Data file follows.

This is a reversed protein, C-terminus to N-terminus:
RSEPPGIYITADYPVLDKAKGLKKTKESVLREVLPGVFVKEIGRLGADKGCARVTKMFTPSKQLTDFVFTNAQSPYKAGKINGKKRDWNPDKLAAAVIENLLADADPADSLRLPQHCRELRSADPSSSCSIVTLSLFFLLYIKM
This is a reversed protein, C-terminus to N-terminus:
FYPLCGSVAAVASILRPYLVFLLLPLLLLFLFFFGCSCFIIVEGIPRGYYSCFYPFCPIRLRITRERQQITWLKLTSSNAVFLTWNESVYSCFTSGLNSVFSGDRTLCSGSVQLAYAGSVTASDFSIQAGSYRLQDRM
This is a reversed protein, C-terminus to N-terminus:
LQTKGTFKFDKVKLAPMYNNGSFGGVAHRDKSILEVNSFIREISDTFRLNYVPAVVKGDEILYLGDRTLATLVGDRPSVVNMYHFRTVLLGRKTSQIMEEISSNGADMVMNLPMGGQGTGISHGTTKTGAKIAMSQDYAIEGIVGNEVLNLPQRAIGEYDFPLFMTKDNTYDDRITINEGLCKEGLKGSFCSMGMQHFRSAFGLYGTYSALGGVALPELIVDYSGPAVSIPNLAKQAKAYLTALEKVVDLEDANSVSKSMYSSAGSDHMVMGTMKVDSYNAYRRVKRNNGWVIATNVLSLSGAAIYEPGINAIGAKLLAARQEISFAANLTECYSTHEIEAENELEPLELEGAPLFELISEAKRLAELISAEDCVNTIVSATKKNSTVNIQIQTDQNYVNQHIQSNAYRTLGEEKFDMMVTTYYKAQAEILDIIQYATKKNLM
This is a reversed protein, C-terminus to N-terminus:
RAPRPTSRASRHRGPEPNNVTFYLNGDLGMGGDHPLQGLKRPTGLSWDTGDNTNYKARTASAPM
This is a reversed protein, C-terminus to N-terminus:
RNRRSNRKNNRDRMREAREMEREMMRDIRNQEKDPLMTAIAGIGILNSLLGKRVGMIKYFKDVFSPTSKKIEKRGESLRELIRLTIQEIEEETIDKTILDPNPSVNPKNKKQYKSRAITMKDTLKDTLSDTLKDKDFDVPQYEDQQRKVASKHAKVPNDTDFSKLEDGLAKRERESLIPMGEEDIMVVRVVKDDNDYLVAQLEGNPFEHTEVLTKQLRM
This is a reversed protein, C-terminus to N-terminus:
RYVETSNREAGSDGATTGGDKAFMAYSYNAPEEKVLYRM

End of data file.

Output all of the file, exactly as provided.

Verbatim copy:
This is a reversed protein, C-terminus to N-terminus:
RSEPPGIYITADYPVLDKAKGLKKTKESVLREVLPGVFVKEIGRLGADKGCARVTKMFTPSKQLTDFVFTNAQSPYKAGKINGKKRDWNPDKLAAAVIENLLADADPADSLRLPQHCRELRSADPSSSCSIVTLSLFFLLYIKM
This is a reversed protein, C-terminus to N-terminus:
FYPLCGSVAAVASILRPYLVFLLLPLLLLFLFFFGCSCFIIVEGIPRGYYSCFYPFCPIRLRITRERQQITWLKLTSSNAVFLTWNESVYSCFTSGLNSVFSGDRTLCSGSVQLAYAGSVTASDFSIQAGSYRLQDRM
This is a reversed protein, C-terminus to N-terminus:
LQTKGTFKFDKVKLAPMYNNGSFGGVAHRDKSILEVNSFIREISDTFRLNYVPAVVKGDEILYLGDRTLATLVGDRPSVVNMYHFRTVLLGRKTSQIMEEISSNGADMVMNLPMGGQGTGISHGTTKTGAKIAMSQDYAIEGIVGNEVLNLPQRAIGEYDFPLFMTKDNTYDDRITINEGLCKEGLKGSFCSMGMQHFRSAFGLYGTYSALGGVALPELIVDYSGPAVSIPNLAKQAKAYLTALEKVVDLEDANSVSKSMYSSAGSDHMVMGTMKVDSYNAYRRVKRNNGWVIATNVLSLSGAAIYEPGINAIGAKLLAARQEISFAANLTECYSTHEIEAENELEPLELEGAPLFELISEAKRLAELISAEDCVNTIVSATKKNSTVNIQIQTDQNYVNQHIQSNAYRTLGEEKFDMMVTTYYKAQAEILDIIQYATKKNLM
This is a reversed protein, C-terminus to N-terminus:
RAPRPTSRASRHRGPEPNNVTFYLNGDLGMGGDHPLQGLKRPTGLSWDTGDNTNYKARTASAPM
This is a reversed protein, C-terminus to N-terminus:
RNRRSNRKNNRDRMREAREMEREMMRDIRNQEKDPLMTAIAGIGILNSLLGKRVGMIKYFKDVFSPTSKKIEKRGESLRELIRLTIQEIEEETIDKTILDPNPSVNPKNKKQYKSRAITMKDTLKDTLSDTLKDKDFDVPQYEDQQRKVASKHAKVPNDTDFSKLEDGLAKRERESLIPMGEEDIMVVRVVKDDNDYLVAQLEGNPFEHTEVLTKQLRM
This is a reversed protein, C-terminus to N-terminus:
RYVETSNREAGSDGATTGGDKAFMAYSYNAPEEKVLYRM